Your stress management tool belt- Oh, stress. It’s a killer. Literally. It strips you from your ability to fully fight your Crohn’s and colitis. It even causes breakdowns that lead to flare ups. We all know how important it is to find ways to manage the stress in our life. Adding this spoke to your Wheel of Wellness is crucial. If you need help in this area, don’t forget, I’ve got a resource for that. You can download my free and fabulous Stress Management Toolbelt Kit. It’s got all kinds of great ideas to help you manage your acute stress as well as your chronic stress. Getting your toolbelt is super easy. Just go to karynhaley.com/stress and you’ll find it there.
Your spirituality or faith is another possible spoke in your Wheel of Wellness. I’ll tell you what, when the chips are down, when you just feel like you can’t take it one more day, your faith can be the one thing that pulls you through. I think I told you this before, but it bares repeating. When my mom was given 6 months to live with liver cancer, it was her faith and her indelible spirit that helped her last not just 6 months, but six years before passing away. Faith my dear, it’s a powerhouse spoke in your Wheel of Wellness.
Your Wheel of Wellness may also include supportive practitioners besides your main doctor like a health coach to help you engage fully with healing modalities you’ve chosen, or to educate you on supports you may not have thought about, and be your head cheerleader support system as you move through your gut healing journey. You supportive practitioners may also include an acupuncturist or a functional medicine provider that looks at root cause healing for your IBD. Maybe a Craniosacral Therapist or a Reiki practitioner. You don’t need every type of course, but find one or two that support your needs as you continue your healing journey.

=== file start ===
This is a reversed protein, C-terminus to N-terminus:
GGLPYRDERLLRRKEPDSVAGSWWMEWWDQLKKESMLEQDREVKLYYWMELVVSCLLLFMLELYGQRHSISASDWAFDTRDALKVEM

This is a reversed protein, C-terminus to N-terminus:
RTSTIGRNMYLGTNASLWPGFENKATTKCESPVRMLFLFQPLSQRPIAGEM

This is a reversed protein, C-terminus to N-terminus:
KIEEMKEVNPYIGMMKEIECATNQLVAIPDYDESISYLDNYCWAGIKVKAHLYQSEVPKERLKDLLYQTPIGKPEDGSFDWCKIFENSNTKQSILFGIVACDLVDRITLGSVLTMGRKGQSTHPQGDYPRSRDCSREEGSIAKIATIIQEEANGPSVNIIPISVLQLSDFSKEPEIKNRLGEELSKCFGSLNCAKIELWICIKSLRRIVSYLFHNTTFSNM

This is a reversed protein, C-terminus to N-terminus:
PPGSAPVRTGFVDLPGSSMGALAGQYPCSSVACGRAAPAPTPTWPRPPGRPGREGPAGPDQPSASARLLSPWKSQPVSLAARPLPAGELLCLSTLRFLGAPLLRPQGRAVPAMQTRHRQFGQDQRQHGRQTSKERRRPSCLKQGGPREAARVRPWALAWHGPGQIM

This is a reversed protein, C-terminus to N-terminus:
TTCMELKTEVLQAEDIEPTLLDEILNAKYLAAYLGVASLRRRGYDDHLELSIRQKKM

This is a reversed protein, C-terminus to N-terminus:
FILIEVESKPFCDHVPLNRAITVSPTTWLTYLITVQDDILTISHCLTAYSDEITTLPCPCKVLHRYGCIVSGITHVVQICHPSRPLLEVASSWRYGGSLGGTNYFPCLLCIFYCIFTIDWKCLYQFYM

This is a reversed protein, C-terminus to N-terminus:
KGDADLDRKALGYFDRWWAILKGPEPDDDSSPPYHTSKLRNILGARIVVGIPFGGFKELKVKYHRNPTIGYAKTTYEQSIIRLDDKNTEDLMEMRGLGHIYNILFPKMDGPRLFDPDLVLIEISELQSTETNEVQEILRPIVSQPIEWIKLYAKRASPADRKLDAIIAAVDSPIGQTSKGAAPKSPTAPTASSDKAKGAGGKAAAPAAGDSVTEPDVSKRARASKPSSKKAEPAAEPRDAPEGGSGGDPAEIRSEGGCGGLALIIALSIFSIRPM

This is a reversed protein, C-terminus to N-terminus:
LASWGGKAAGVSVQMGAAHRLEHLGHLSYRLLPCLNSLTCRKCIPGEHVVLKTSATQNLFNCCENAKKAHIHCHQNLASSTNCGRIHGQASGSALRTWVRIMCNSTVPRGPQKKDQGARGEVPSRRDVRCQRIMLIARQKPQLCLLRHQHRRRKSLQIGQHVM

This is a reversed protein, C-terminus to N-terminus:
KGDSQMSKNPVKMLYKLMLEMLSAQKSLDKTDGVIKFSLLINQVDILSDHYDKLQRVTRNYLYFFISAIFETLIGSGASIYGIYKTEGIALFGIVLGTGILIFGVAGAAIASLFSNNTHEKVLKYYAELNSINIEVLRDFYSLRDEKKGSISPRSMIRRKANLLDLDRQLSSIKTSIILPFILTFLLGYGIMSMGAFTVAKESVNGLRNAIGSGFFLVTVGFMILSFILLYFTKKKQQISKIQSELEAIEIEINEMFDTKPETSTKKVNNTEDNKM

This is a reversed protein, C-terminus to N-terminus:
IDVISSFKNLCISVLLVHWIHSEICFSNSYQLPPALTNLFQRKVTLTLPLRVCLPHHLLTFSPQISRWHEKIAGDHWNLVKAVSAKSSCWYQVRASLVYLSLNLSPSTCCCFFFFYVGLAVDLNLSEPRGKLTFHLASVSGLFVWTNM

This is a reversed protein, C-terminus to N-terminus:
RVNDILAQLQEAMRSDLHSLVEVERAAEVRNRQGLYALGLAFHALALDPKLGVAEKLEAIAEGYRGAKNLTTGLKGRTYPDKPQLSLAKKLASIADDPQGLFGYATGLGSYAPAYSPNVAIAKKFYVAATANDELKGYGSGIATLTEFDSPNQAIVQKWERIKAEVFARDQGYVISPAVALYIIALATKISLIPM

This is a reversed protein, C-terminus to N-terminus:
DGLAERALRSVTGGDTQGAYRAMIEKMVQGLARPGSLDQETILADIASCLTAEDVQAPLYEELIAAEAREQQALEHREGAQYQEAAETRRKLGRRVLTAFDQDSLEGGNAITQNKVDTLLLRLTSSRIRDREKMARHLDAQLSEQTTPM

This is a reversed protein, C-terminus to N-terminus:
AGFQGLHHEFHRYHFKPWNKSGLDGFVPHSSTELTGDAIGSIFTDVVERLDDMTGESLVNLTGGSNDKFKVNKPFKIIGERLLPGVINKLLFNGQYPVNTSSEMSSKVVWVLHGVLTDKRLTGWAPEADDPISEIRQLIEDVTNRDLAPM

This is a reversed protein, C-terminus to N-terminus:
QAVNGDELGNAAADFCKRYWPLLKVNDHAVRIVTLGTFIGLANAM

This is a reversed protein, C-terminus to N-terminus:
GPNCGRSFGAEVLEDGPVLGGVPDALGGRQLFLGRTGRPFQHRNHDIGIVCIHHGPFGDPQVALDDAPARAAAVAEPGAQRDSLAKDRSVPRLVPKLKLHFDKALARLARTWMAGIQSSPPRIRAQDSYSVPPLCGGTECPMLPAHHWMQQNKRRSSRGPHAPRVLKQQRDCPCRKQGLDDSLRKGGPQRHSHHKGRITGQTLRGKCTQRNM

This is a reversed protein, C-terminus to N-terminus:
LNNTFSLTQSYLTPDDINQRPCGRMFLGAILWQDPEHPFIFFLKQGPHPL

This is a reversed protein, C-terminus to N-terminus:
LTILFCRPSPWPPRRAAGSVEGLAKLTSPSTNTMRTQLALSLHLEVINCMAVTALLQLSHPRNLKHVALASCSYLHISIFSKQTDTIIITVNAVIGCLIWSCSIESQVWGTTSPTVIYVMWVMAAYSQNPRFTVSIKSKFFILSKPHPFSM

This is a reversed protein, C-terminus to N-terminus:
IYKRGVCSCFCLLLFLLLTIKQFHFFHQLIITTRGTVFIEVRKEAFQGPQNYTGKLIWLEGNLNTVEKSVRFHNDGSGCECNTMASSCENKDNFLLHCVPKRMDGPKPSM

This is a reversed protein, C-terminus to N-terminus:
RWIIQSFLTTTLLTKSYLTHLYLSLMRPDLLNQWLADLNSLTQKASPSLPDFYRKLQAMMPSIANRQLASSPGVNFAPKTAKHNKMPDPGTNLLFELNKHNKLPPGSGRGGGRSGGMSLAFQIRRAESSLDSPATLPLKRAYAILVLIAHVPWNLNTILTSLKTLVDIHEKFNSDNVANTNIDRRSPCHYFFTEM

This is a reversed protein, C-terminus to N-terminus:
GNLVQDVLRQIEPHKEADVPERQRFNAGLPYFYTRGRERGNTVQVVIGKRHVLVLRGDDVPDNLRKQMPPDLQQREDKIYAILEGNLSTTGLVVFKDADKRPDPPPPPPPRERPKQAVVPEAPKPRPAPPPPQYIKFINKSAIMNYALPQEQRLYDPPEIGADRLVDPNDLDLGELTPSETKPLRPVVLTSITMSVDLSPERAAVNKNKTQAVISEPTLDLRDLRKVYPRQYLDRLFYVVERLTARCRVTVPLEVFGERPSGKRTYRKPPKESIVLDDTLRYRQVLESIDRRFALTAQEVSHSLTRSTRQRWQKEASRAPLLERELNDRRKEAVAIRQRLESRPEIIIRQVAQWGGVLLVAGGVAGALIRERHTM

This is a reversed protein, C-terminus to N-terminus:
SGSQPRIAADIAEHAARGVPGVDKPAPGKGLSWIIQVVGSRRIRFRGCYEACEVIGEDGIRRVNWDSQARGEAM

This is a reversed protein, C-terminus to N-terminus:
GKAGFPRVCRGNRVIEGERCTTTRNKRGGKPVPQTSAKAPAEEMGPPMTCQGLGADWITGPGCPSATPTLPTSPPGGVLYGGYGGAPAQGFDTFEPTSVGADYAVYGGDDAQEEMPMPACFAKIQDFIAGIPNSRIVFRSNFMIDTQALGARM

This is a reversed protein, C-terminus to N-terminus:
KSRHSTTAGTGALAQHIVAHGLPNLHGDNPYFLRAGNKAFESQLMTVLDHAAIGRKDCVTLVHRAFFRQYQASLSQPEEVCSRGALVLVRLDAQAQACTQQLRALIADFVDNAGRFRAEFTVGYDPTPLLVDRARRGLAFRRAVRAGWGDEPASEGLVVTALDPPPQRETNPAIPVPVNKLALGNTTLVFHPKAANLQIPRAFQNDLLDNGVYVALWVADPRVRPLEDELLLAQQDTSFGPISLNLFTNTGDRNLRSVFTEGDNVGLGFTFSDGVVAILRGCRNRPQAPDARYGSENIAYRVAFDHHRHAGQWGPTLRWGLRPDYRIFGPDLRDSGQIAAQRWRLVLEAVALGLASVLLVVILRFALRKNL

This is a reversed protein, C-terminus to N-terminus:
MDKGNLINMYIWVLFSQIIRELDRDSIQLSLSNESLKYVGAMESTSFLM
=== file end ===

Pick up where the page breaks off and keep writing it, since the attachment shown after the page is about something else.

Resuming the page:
I just want to mention two more ideas for your Wheel of Wellness before we move on. Because these are ideas that might spark some insight or motivation in you to act, no matter where you’re at on your path with IBD.
Your self-care practice is HUGE. Now listen, I almost gag when I say that phrase, self-care. It is so overused and so misunderstood that it’s lost its weight. But it is so overused for a reason. It’s important mama. And it’s something we suck at! Too much mom guilt, too many kid responsibilities, too many irons in the fire, too many multi-tasking moments. We need our time. We need to know who we are away from all the demands of our life. Overused or not, self-care is needed for you now more than ever and the positive impact it will have on your physical health when you take the time for you is astounding.
The last Wheel of Wellness idea I want to mention today is to include some form of meditation and/or also therapy. As a former mental health counselor myself, I’m biased in this area, but I can also tell you from personal experience how vitally important these two healing modalities have been in my life. Therapy—when I was first diagnosed, it was life changing. My mom took me to a therapist who practiced medical hypnotherapy. Forget what you know about stage entertaining hypnotists, this is not what it’s about. The right hypnotherapist can have a huge impact on your gut health. As can a therapist who practices cognitive behavioral therapy as well as dialectical behavior therapy and so many more types. Meditation came into my life much later, but I highly recommend that as well. Mediation doesn’t have to be about quieting your mom brain. It can be about focused visualizations to assist your digest system in doing what it wants to do… heal.